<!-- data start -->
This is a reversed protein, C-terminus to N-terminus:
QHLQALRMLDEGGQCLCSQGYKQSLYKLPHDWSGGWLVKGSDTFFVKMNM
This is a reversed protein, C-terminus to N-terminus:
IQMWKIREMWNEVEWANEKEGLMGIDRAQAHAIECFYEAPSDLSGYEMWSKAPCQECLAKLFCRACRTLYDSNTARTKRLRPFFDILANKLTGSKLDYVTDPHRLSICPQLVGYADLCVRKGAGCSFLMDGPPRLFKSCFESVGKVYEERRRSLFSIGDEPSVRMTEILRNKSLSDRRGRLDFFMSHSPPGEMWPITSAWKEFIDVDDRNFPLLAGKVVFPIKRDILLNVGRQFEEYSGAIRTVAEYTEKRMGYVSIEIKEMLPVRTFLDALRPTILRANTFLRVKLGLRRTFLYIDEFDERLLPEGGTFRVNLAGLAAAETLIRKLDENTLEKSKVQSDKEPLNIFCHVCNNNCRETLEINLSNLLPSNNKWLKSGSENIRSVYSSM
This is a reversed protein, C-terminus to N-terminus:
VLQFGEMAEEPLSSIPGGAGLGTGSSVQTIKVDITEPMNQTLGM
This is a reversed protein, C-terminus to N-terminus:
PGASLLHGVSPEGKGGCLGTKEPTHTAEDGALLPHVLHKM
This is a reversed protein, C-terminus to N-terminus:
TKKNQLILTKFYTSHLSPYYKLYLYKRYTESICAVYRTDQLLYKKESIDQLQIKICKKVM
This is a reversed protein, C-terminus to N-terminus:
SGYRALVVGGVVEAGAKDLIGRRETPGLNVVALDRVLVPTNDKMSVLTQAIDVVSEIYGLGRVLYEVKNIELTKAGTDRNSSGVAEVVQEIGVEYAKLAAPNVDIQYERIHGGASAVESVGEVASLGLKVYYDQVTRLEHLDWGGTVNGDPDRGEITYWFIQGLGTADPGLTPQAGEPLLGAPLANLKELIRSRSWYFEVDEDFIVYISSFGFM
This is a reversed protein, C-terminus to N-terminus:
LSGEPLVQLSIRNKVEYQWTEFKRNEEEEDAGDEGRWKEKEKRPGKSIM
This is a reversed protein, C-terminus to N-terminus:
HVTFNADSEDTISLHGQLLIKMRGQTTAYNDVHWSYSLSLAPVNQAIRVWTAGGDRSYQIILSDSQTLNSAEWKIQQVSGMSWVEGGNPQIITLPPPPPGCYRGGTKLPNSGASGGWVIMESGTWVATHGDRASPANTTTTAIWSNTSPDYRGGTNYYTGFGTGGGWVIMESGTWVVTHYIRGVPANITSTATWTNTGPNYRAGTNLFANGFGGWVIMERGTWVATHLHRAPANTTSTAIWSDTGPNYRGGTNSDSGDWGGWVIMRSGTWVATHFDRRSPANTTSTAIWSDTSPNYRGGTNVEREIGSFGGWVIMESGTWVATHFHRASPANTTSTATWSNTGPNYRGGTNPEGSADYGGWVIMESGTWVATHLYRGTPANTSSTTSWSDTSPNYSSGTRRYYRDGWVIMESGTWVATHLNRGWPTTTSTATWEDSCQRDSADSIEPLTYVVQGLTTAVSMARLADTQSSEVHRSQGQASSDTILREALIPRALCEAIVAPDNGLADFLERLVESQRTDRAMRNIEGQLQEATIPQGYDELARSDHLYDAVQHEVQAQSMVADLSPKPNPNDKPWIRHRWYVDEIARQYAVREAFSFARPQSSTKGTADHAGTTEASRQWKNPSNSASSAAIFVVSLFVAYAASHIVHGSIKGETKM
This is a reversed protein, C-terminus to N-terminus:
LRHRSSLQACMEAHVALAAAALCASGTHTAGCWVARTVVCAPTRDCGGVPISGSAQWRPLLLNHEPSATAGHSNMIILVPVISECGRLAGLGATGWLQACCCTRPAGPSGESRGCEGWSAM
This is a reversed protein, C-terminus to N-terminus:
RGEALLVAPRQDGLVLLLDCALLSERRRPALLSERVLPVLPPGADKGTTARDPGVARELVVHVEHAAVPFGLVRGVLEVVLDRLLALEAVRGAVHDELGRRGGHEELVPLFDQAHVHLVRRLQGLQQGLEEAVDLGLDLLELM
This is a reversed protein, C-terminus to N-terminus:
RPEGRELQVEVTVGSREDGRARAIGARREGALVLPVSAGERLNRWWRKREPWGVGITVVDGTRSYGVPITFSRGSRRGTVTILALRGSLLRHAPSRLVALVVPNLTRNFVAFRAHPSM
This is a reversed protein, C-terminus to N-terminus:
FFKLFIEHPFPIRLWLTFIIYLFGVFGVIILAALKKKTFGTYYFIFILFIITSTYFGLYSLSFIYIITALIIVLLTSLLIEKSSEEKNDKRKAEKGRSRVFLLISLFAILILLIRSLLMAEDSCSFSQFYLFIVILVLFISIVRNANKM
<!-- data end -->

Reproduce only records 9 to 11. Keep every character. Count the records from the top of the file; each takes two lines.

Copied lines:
This is a reversed protein, C-terminus to N-terminus:
LRHRSSLQACMEAHVALAAAALCASGTHTAGCWVARTVVCAPTRDCGGVPISGSAQWRPLLLNHEPSATAGHSNMIILVPVISECGRLAGLGATGWLQACCCTRPAGPSGESRGCEGWSAM
This is a reversed protein, C-terminus to N-terminus:
RGEALLVAPRQDGLVLLLDCALLSERRRPALLSERVLPVLPPGADKGTTARDPGVARELVVHVEHAAVPFGLVRGVLEVVLDRLLALEAVRGAVHDELGRRGGHEELVPLFDQAHVHLVRRLQGLQQGLEEAVDLGLDLLELM
This is a reversed protein, C-terminus to N-terminus:
RPEGRELQVEVTVGSREDGRARAIGARREGALVLPVSAGERLNRWWRKREPWGVGITVVDGTRSYGVPITFSRGSRRGTVTILALRGSLLRHAPSRLVALVVPNLTRNFVAFRAHPSM